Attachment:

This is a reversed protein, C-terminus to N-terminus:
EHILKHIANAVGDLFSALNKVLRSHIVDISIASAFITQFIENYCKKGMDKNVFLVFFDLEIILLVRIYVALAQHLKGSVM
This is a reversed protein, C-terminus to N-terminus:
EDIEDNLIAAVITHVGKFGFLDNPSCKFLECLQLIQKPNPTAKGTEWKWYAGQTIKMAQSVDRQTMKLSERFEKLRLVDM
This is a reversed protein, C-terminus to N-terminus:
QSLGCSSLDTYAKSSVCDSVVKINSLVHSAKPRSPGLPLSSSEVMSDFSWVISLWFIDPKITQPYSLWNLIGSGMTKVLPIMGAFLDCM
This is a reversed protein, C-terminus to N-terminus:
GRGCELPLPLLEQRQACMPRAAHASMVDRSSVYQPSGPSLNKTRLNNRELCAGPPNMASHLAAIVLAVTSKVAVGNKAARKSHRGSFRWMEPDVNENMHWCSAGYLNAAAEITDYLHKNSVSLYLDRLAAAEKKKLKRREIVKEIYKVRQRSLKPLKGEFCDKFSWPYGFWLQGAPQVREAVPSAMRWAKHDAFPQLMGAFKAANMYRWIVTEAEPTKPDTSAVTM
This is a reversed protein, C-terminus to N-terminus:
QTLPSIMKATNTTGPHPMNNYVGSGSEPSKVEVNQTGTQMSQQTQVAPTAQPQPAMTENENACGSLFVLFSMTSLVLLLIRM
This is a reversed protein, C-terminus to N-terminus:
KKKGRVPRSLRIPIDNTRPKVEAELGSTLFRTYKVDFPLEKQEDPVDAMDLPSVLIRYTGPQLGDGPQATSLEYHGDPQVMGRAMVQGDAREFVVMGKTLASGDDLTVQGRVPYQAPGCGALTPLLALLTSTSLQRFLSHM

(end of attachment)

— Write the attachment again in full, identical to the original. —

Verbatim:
This is a reversed protein, C-terminus to N-terminus:
EHILKHIANAVGDLFSALNKVLRSHIVDISIASAFITQFIENYCKKGMDKNVFLVFFDLEIILLVRIYVALAQHLKGSVM
This is a reversed protein, C-terminus to N-terminus:
EDIEDNLIAAVITHVGKFGFLDNPSCKFLECLQLIQKPNPTAKGTEWKWYAGQTIKMAQSVDRQTMKLSERFEKLRLVDM
This is a reversed protein, C-terminus to N-terminus:
QSLGCSSLDTYAKSSVCDSVVKINSLVHSAKPRSPGLPLSSSEVMSDFSWVISLWFIDPKITQPYSLWNLIGSGMTKVLPIMGAFLDCM
This is a reversed protein, C-terminus to N-terminus:
GRGCELPLPLLEQRQACMPRAAHASMVDRSSVYQPSGPSLNKTRLNNRELCAGPPNMASHLAAIVLAVTSKVAVGNKAARKSHRGSFRWMEPDVNENMHWCSAGYLNAAAEITDYLHKNSVSLYLDRLAAAEKKKLKRREIVKEIYKVRQRSLKPLKGEFCDKFSWPYGFWLQGAPQVREAVPSAMRWAKHDAFPQLMGAFKAANMYRWIVTEAEPTKPDTSAVTM
This is a reversed protein, C-terminus to N-terminus:
QTLPSIMKATNTTGPHPMNNYVGSGSEPSKVEVNQTGTQMSQQTQVAPTAQPQPAMTENENACGSLFVLFSMTSLVLLLIRM
This is a reversed protein, C-terminus to N-terminus:
KKKGRVPRSLRIPIDNTRPKVEAELGSTLFRTYKVDFPLEKQEDPVDAMDLPSVLIRYTGPQLGDGPQATSLEYHGDPQVMGRAMVQGDAREFVVMGKTLASGDDLTVQGRVPYQAPGCGALTPLLALLTSTSLQRFLSHM